China opens record-breaking suspension bridge
The opening of a new bridge may not sound like the kind of thing to inspire an adventure travel trip to a far off country, but this is no ordinary bridge.
China has now officially opened the Aizhai Extra Large Suspension Bridge - the world's highest and longest tunnel-to-tunnel bridge.
The spectacular structure links together two tunnels 1,176 metres apart, and 355 metres above the Dehang Canyon in China's mountainous Hunan province.
As well as being a mesmeric sight in its own right, particularly at night when the full span of the bridge is illuminated by some 1,888 lights, the structure also provides incredible views of the surrounding hills and mountains.
Pedestrians can stroll along an attached walkway under the bridge and there is even a view-point for tourists.
The bridge could also prove convenient for those on an overland adventure tour of China by significantly reducing journey times in the region.
A key section of the 64-kilometre-long Jishou-Chadong Expressway, it is expected that the bridge will help reduce journey times between the two cities from several days to just eight hours.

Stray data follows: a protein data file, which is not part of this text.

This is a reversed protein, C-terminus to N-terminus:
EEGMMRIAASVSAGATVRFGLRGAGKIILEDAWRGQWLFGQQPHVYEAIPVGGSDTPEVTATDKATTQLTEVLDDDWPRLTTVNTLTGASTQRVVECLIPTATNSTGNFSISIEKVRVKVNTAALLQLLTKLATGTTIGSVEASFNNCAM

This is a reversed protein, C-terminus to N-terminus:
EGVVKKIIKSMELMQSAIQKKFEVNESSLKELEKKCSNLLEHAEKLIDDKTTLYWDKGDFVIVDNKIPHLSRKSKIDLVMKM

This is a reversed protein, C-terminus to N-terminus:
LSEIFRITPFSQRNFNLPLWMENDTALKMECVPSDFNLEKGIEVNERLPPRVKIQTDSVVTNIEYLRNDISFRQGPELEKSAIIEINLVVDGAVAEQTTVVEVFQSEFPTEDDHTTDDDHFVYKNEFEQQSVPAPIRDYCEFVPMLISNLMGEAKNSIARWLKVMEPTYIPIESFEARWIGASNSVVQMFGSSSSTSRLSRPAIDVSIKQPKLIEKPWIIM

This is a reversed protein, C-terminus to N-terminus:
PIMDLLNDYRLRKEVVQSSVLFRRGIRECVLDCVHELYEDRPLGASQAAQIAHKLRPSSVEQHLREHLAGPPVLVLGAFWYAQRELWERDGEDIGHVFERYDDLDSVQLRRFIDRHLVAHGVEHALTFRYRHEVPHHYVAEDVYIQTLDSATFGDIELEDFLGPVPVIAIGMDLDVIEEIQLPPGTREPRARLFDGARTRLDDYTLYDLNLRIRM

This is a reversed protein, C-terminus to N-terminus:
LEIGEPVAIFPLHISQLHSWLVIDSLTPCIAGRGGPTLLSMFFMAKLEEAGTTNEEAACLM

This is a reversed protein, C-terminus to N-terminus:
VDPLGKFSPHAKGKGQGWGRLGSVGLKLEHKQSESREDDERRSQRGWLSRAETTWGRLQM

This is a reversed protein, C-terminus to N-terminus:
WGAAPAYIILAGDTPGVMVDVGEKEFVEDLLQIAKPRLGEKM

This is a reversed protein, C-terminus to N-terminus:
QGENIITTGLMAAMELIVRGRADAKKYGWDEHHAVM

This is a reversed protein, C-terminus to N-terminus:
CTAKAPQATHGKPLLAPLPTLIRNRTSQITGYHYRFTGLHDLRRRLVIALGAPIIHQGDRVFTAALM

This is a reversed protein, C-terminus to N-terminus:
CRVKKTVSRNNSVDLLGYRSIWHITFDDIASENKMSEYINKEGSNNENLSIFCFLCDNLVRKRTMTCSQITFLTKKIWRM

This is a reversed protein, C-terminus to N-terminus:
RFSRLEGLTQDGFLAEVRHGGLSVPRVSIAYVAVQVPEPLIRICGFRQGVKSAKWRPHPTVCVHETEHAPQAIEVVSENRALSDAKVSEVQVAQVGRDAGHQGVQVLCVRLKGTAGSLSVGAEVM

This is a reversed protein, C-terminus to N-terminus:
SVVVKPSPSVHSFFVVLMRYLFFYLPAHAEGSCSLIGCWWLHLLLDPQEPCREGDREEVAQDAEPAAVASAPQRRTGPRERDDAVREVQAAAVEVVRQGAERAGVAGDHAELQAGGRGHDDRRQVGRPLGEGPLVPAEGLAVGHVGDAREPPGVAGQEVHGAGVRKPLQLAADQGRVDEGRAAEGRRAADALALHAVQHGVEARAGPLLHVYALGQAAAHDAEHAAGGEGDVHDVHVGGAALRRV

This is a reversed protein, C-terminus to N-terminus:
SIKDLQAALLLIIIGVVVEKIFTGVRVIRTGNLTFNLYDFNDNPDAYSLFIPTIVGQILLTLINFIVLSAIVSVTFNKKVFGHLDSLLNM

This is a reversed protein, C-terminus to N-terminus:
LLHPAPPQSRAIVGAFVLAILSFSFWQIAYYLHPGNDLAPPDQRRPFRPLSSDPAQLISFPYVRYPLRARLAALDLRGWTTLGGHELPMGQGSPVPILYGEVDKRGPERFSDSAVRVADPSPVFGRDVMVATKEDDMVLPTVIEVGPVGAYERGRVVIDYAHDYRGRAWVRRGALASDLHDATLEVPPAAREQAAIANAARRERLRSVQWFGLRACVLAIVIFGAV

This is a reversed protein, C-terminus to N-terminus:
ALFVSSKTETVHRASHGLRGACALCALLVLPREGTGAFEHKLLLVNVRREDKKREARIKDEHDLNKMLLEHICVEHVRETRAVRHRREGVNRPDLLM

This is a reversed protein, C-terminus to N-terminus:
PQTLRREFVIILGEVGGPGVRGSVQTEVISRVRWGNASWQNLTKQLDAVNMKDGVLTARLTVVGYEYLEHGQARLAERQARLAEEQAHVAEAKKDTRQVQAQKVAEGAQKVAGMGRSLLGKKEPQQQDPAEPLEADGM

In total, the expressway runs through 18 mountain tunnels, which cover around half of its length.
Engineers worked impressively quickly to get the bridge up and running, with construction starting in October 2007 and the main sections being completed at the end of 2011.
The Aizhai Extra Large Suspension Bridge is just the latest example of China's growing list of incredible engineering feats.
China already boasts the world's longest bridge - the 164.8km Danyang Kunshan Grand Bridge, which was built in 2010 to carry the Beijing–Shanghai high-speed railway.
Meanwhile, the country is also rapidly expanding its residential and commercial infrastructure and, according to a recent report by Barclays Capital, is home to 53 per cent of the 124 skyscrapers now under construction globally.